The proliferation of state and local regulation designed to control immigrant movement generated considerable media attention and high-profile lawsuits in 2006 and 2007. Proponents and opponents of these measures share one basic assumption, with deep roots in constitutional doctrine and political rhetoric: immigration control is the exclusive responsibility of the federal government. Because of the persistence of this assumption, assessments of this important trend have failed to explain why state and local measures are arising in large numbers, and why the regulatory uniformity both sides claim to seek is neither achievable nor desirable.
Addressing Default Trends in Patent-Based Section 337 Proceedings in the United States International Trade Commission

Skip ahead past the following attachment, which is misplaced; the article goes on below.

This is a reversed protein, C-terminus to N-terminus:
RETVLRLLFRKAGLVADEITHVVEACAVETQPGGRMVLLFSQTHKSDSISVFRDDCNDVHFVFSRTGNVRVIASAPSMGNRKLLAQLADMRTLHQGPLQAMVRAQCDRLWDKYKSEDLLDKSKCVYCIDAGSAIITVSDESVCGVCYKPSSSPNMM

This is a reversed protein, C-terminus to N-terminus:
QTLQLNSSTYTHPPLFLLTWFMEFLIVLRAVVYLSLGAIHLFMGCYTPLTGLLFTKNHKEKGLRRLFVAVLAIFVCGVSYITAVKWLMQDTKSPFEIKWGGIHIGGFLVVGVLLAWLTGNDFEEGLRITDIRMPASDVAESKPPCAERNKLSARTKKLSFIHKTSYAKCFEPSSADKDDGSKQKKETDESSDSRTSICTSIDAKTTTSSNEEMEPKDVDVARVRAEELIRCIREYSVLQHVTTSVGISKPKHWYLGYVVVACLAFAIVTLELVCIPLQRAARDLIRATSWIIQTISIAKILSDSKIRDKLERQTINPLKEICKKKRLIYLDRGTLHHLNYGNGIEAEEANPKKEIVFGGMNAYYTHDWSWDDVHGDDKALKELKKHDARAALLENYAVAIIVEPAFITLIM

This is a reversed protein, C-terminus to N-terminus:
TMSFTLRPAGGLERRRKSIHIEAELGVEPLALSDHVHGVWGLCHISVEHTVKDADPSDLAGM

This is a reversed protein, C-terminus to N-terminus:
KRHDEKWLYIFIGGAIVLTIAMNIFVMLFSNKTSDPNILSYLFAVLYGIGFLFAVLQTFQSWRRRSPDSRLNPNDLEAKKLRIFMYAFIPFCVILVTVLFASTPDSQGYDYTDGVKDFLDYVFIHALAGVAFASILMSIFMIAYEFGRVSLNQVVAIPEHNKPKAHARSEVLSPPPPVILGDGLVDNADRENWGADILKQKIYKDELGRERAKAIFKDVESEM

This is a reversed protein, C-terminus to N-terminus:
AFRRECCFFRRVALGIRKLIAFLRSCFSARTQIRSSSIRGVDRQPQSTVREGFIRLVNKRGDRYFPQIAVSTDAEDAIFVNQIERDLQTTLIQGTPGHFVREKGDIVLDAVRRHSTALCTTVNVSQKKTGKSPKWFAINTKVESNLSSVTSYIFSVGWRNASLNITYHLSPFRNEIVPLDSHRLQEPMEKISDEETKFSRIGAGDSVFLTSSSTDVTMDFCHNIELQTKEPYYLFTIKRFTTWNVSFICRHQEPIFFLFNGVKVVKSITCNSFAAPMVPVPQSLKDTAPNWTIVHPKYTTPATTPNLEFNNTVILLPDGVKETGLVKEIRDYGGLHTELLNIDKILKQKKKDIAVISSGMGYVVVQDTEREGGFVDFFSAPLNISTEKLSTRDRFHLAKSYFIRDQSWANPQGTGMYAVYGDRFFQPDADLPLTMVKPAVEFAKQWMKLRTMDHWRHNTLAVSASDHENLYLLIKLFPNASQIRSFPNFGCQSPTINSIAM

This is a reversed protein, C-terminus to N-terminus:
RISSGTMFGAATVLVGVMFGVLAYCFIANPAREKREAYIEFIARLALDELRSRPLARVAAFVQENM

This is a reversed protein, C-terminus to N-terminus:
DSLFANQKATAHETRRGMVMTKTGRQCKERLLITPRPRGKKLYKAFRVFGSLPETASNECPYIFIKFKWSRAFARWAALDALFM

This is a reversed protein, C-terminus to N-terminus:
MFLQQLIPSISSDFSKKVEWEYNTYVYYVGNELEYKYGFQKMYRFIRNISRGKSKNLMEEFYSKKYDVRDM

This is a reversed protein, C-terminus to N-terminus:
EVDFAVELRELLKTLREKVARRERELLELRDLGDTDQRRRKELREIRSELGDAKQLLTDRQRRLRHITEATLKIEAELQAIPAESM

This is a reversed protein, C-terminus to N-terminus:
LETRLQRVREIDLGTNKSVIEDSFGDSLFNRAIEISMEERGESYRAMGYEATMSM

Section 337 of the Tariff Act of 1930 empowers the United States International Trade Commission to investigate imports to ensure imports do not infringe on U.S. trademarks. The Commission permits patent, copyright, and trademark owners to notify the Commission of possibly infringing imports and to obtain exclusion orders that prevent importation of products that infringe their intellectual property. The total number of investigations increased from 1996 to 2005, yet the proportion of respondent defaults rose as well. The increase in defaults suggests there is some systemic difficulty in ensuring full participation. This Note argues that the res judicata effects of particular outcomes in patent-based investigations may skew respondents’ participation incentives.